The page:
Much attention has been paid to revitalizing downtowns in North Carolina by adding storefronts and parking garages. But one town has learned that they can build up their community with the natural landscape that was there initially.
Since 2002, the town of Mount Airy has worked with Resource Institute to develop the Ararat Greenway and Stream Restoration project, which loops around downtown Mount Airy for seven miles.
Catrina Alexander, director of the town’s Parks and Recreation Dept., said the activity generated by the trail is contagious.
“We’ve always had a lot of pride for feeling like that small slice of Americana and we’ve just been very fortunate to have a very vibrant downtown with energy,” Alexander said. “Well, now that energy has a sprawl.”
A study by the Piedmont Triad Council of Government and the UNC-Greensboro Tourism Program estimated the Ararat River Restoration and Greenway Project generates $500,000 annually for the community in the form of increased business.
The project was partially made possible by support from Resource Institute, which connects communities with available funds for restoration projects.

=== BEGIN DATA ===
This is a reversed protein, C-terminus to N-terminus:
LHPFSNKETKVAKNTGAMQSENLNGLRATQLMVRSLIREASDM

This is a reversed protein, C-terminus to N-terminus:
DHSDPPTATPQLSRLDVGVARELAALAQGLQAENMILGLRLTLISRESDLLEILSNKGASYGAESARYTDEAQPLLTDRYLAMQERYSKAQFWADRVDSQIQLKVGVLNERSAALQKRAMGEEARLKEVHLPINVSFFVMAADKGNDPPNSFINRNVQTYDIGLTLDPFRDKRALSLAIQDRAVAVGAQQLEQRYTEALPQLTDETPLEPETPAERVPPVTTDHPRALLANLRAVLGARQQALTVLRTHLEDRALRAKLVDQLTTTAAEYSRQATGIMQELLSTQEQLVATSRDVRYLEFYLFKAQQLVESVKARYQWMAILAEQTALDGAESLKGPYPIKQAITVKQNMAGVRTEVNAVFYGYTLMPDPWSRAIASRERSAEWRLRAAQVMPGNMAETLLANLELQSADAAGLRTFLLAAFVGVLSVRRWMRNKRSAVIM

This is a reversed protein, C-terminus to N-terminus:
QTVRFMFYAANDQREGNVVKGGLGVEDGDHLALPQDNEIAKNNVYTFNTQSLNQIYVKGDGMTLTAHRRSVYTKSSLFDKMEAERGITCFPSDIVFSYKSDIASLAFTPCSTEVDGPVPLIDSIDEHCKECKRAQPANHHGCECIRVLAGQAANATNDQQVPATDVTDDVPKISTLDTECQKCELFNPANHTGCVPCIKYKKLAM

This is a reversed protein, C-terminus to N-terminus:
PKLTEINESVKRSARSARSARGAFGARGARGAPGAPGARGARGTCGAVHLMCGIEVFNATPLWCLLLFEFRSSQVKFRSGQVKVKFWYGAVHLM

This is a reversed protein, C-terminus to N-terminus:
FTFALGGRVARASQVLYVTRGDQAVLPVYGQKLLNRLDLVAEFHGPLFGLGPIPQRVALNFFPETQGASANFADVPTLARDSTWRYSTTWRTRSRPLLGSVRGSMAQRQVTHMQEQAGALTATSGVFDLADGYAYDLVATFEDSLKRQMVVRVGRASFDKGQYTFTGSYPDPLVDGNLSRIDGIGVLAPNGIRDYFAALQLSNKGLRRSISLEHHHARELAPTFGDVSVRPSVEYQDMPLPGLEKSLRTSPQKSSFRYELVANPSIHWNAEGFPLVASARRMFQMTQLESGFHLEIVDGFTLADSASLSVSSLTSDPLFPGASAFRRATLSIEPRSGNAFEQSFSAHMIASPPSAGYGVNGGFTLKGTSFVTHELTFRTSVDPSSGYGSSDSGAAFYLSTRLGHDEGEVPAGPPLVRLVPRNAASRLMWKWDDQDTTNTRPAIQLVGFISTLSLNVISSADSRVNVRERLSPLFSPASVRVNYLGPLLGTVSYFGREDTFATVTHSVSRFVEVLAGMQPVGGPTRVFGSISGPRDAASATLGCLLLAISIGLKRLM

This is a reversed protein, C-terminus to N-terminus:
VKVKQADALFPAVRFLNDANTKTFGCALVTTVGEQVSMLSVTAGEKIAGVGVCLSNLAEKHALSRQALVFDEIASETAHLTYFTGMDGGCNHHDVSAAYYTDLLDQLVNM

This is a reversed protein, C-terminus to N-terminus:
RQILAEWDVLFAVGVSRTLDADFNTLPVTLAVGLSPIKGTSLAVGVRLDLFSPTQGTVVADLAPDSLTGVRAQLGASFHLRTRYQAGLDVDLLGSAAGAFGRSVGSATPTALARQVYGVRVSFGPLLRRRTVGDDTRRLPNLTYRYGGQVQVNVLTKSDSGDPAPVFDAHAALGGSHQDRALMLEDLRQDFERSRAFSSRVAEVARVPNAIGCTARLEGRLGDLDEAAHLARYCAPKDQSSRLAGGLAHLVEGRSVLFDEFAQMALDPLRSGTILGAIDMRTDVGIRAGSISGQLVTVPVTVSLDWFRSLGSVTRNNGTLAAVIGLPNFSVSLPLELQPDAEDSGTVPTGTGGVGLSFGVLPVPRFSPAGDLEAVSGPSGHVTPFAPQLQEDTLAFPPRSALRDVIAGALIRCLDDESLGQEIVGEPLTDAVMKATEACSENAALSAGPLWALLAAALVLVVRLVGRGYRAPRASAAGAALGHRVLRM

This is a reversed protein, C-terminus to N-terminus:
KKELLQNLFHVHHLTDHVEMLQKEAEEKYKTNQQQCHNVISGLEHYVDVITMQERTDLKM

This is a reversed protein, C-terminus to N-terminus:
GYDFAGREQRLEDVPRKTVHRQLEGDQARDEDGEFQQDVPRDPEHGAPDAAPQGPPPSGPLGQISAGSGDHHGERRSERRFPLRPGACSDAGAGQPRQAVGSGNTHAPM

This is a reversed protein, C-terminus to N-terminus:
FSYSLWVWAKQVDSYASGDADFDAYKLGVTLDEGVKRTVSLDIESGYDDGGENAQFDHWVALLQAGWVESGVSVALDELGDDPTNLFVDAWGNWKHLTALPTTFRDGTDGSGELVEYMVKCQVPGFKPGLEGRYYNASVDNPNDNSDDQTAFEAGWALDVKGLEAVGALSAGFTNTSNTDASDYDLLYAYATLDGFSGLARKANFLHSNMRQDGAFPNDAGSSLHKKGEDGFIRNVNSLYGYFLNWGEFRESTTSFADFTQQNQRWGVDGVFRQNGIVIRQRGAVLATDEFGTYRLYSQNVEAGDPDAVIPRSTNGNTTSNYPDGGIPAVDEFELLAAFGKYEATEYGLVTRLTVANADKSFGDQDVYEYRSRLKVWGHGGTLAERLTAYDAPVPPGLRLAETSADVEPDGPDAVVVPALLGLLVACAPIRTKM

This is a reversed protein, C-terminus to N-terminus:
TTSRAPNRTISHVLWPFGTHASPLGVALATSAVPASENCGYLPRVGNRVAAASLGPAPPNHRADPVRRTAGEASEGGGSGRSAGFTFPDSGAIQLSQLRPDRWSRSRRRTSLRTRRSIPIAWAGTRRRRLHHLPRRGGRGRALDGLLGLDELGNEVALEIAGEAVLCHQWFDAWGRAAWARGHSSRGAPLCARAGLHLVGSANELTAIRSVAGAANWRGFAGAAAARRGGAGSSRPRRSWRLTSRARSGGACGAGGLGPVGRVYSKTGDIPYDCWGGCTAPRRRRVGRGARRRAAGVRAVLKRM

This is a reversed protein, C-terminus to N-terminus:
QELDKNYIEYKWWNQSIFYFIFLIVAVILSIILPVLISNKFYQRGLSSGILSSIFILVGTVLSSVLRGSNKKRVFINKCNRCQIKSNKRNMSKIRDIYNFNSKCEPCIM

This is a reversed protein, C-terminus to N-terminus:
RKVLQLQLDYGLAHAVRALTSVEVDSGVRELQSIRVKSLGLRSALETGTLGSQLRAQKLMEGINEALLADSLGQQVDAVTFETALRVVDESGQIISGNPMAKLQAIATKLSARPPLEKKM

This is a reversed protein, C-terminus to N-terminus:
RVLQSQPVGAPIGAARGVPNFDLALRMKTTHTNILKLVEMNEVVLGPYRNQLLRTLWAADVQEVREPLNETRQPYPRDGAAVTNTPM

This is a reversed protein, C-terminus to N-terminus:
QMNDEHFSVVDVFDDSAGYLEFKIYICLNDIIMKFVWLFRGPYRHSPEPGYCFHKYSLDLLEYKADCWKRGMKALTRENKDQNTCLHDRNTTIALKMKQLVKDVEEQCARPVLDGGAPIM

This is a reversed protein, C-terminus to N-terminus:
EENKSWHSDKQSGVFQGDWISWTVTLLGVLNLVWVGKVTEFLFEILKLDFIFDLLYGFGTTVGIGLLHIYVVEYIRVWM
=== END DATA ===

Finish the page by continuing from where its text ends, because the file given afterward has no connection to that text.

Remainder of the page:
According to Alexander, in addition to creating economic activity, the trail also has increased physical activity for everyone.
“It’s also taken away the socio-economic factors as it relates to access,” she said. “So regardless of a person’s economic situation, they now have access to resources that keep them healthier, get them into nature and really connect them with the community.”
By managing the water running through Mount Airy’s downtown, the greenway also protects the city’s infrastructure, including sewer lines, roads and bridges.
Resource Institute provides assistance in funding projects across the country. The organization currently has 45 projects in North Carolina.
Stephanie Carson, N.C. News Service